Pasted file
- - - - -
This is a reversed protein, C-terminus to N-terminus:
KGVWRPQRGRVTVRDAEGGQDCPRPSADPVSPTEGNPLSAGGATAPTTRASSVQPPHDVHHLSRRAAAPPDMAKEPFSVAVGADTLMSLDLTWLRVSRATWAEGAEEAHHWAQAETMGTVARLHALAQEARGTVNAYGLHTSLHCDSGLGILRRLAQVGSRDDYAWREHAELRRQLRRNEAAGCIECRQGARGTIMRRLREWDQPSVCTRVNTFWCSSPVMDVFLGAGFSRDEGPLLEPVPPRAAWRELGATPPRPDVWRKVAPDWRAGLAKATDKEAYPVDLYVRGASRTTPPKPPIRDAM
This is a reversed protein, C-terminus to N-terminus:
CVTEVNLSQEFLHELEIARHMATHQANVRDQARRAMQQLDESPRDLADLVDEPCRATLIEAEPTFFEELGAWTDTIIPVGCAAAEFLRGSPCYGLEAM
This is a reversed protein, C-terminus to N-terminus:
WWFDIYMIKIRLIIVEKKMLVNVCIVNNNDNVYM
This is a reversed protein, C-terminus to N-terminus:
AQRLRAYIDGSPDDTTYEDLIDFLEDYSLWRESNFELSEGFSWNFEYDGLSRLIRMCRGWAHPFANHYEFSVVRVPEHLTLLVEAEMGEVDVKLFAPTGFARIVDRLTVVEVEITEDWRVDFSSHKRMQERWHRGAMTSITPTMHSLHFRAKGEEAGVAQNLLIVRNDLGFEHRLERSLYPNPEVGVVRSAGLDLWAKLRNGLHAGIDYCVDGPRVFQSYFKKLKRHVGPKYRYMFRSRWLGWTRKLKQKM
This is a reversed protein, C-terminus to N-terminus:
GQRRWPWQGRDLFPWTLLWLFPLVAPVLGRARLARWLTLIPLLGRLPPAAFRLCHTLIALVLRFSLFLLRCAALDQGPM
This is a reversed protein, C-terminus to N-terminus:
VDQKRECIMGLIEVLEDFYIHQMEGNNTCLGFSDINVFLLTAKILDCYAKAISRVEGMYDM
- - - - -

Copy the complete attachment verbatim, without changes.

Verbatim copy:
This is a reversed protein, C-terminus to N-terminus:
KGVWRPQRGRVTVRDAEGGQDCPRPSADPVSPTEGNPLSAGGATAPTTRASSVQPPHDVHHLSRRAAAPPDMAKEPFSVAVGADTLMSLDLTWLRVSRATWAEGAEEAHHWAQAETMGTVARLHALAQEARGTVNAYGLHTSLHCDSGLGILRRLAQVGSRDDYAWREHAELRRQLRRNEAAGCIECRQGARGTIMRRLREWDQPSVCTRVNTFWCSSPVMDVFLGAGFSRDEGPLLEPVPPRAAWRELGATPPRPDVWRKVAPDWRAGLAKATDKEAYPVDLYVRGASRTTPPKPPIRDAM
This is a reversed protein, C-terminus to N-terminus:
CVTEVNLSQEFLHELEIARHMATHQANVRDQARRAMQQLDESPRDLADLVDEPCRATLIEAEPTFFEELGAWTDTIIPVGCAAAEFLRGSPCYGLEAM
This is a reversed protein, C-terminus to N-terminus:
WWFDIYMIKIRLIIVEKKMLVNVCIVNNNDNVYM
This is a reversed protein, C-terminus to N-terminus:
AQRLRAYIDGSPDDTTYEDLIDFLEDYSLWRESNFELSEGFSWNFEYDGLSRLIRMCRGWAHPFANHYEFSVVRVPEHLTLLVEAEMGEVDVKLFAPTGFARIVDRLTVVEVEITEDWRVDFSSHKRMQERWHRGAMTSITPTMHSLHFRAKGEEAGVAQNLLIVRNDLGFEHRLERSLYPNPEVGVVRSAGLDLWAKLRNGLHAGIDYCVDGPRVFQSYFKKLKRHVGPKYRYMFRSRWLGWTRKLKQKM
This is a reversed protein, C-terminus to N-terminus:
GQRRWPWQGRDLFPWTLLWLFPLVAPVLGRARLARWLTLIPLLGRLPPAAFRLCHTLIALVLRFSLFLLRCAALDQGPM
This is a reversed protein, C-terminus to N-terminus:
VDQKRECIMGLIEVLEDFYIHQMEGNNTCLGFSDINVFLLTAKILDCYAKAISRVEGMYDM